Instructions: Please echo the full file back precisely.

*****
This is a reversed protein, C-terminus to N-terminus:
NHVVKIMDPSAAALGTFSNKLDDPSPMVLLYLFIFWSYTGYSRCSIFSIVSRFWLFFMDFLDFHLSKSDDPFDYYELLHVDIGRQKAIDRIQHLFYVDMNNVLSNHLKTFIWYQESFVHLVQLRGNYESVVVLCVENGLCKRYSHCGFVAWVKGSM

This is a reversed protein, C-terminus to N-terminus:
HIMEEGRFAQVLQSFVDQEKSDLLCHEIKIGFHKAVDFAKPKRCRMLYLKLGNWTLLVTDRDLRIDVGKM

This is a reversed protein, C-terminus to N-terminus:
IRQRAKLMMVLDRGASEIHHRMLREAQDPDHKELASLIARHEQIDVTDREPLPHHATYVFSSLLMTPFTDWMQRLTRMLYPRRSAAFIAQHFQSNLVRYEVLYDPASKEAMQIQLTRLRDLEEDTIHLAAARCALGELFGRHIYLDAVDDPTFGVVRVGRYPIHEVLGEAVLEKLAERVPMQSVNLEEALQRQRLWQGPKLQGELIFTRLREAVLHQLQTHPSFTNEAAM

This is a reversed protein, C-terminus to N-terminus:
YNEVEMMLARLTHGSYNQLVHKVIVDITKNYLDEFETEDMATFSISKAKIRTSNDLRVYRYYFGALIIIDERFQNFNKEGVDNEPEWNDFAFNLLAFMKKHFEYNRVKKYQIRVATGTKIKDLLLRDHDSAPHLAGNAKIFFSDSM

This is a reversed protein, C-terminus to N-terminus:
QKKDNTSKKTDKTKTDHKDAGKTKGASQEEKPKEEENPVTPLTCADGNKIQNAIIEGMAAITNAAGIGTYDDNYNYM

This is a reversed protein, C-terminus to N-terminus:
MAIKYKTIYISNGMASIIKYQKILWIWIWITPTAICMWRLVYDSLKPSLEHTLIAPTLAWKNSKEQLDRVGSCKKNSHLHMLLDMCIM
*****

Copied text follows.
This is a reversed protein, C-terminus to N-terminus:
NHVVKIMDPSAAALGTFSNKLDDPSPMVLLYLFIFWSYTGYSRCSIFSIVSRFWLFFMDFLDFHLSKSDDPFDYYELLHVDIGRQKAIDRIQHLFYVDMNNVLSNHLKTFIWYQESFVHLVQLRGNYESVVVLCVENGLCKRYSHCGFVAWVKGSM

This is a reversed protein, C-terminus to N-terminus:
HIMEEGRFAQVLQSFVDQEKSDLLCHEIKIGFHKAVDFAKPKRCRMLYLKLGNWTLLVTDRDLRIDVGKM

This is a reversed protein, C-terminus to N-terminus:
IRQRAKLMMVLDRGASEIHHRMLREAQDPDHKELASLIARHEQIDVTDREPLPHHATYVFSSLLMTPFTDWMQRLTRMLYPRRSAAFIAQHFQSNLVRYEVLYDPASKEAMQIQLTRLRDLEEDTIHLAAARCALGELFGRHIYLDAVDDPTFGVVRVGRYPIHEVLGEAVLEKLAERVPMQSVNLEEALQRQRLWQGPKLQGELIFTRLREAVLHQLQTHPSFTNEAAM

This is a reversed protein, C-terminus to N-terminus:
YNEVEMMLARLTHGSYNQLVHKVIVDITKNYLDEFETEDMATFSISKAKIRTSNDLRVYRYYFGALIIIDERFQNFNKEGVDNEPEWNDFAFNLLAFMKKHFEYNRVKKYQIRVATGTKIKDLLLRDHDSAPHLAGNAKIFFSDSM

This is a reversed protein, C-terminus to N-terminus:
QKKDNTSKKTDKTKTDHKDAGKTKGASQEEKPKEEENPVTPLTCADGNKIQNAIIEGMAAITNAAGIGTYDDNYNYM

This is a reversed protein, C-terminus to N-terminus:
MAIKYKTIYISNGMASIIKYQKILWIWIWITPTAICMWRLVYDSLKPSLEHTLIAPTLAWKNSKEQLDRVGSCKKNSHLHMLLDMCIM